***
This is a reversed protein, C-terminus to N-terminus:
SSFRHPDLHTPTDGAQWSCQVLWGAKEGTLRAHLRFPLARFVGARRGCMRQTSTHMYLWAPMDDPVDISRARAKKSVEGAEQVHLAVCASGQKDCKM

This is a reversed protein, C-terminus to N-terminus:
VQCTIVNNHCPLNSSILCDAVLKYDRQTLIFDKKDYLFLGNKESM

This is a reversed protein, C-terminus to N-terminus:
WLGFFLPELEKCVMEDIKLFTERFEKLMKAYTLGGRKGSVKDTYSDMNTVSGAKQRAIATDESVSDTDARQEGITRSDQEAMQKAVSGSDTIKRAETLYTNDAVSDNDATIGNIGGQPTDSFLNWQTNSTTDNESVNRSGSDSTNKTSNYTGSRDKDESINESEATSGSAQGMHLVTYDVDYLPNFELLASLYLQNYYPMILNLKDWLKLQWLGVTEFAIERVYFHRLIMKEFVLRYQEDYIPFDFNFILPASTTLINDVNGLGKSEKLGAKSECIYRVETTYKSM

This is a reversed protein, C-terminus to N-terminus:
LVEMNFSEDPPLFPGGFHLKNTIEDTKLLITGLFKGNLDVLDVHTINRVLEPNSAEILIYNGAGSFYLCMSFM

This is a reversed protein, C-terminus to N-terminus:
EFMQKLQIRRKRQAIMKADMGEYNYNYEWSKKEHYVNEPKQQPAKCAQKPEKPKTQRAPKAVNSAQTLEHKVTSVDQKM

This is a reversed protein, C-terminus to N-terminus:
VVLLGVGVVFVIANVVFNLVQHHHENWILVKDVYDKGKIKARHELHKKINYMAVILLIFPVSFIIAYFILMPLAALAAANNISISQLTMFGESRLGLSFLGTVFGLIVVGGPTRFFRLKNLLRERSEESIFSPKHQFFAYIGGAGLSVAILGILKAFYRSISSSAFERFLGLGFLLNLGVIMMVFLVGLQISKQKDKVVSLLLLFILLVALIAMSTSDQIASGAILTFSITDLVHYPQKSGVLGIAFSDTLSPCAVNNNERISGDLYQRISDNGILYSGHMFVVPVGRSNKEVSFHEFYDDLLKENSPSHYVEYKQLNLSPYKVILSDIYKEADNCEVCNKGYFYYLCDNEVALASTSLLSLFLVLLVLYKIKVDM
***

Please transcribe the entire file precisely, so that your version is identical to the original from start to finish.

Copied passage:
This is a reversed protein, C-terminus to N-terminus:
SSFRHPDLHTPTDGAQWSCQVLWGAKEGTLRAHLRFPLARFVGARRGCMRQTSTHMYLWAPMDDPVDISRARAKKSVEGAEQVHLAVCASGQKDCKM

This is a reversed protein, C-terminus to N-terminus:
VQCTIVNNHCPLNSSILCDAVLKYDRQTLIFDKKDYLFLGNKESM

This is a reversed protein, C-terminus to N-terminus:
WLGFFLPELEKCVMEDIKLFTERFEKLMKAYTLGGRKGSVKDTYSDMNTVSGAKQRAIATDESVSDTDARQEGITRSDQEAMQKAVSGSDTIKRAETLYTNDAVSDNDATIGNIGGQPTDSFLNWQTNSTTDNESVNRSGSDSTNKTSNYTGSRDKDESINESEATSGSAQGMHLVTYDVDYLPNFELLASLYLQNYYPMILNLKDWLKLQWLGVTEFAIERVYFHRLIMKEFVLRYQEDYIPFDFNFILPASTTLINDVNGLGKSEKLGAKSECIYRVETTYKSM

This is a reversed protein, C-terminus to N-terminus:
LVEMNFSEDPPLFPGGFHLKNTIEDTKLLITGLFKGNLDVLDVHTINRVLEPNSAEILIYNGAGSFYLCMSFM

This is a reversed protein, C-terminus to N-terminus:
EFMQKLQIRRKRQAIMKADMGEYNYNYEWSKKEHYVNEPKQQPAKCAQKPEKPKTQRAPKAVNSAQTLEHKVTSVDQKM

This is a reversed protein, C-terminus to N-terminus:
VVLLGVGVVFVIANVVFNLVQHHHENWILVKDVYDKGKIKARHELHKKINYMAVILLIFPVSFIIAYFILMPLAALAAANNISISQLTMFGESRLGLSFLGTVFGLIVVGGPTRFFRLKNLLRERSEESIFSPKHQFFAYIGGAGLSVAILGILKAFYRSISSSAFERFLGLGFLLNLGVIMMVFLVGLQISKQKDKVVSLLLLFILLVALIAMSTSDQIASGAILTFSITDLVHYPQKSGVLGIAFSDTLSPCAVNNNERISGDLYQRISDNGILYSGHMFVVPVGRSNKEVSFHEFYDDLLKENSPSHYVEYKQLNLSPYKVILSDIYKEADNCEVCNKGYFYYLCDNEVALASTSLLSLFLVLLVLYKIKVDM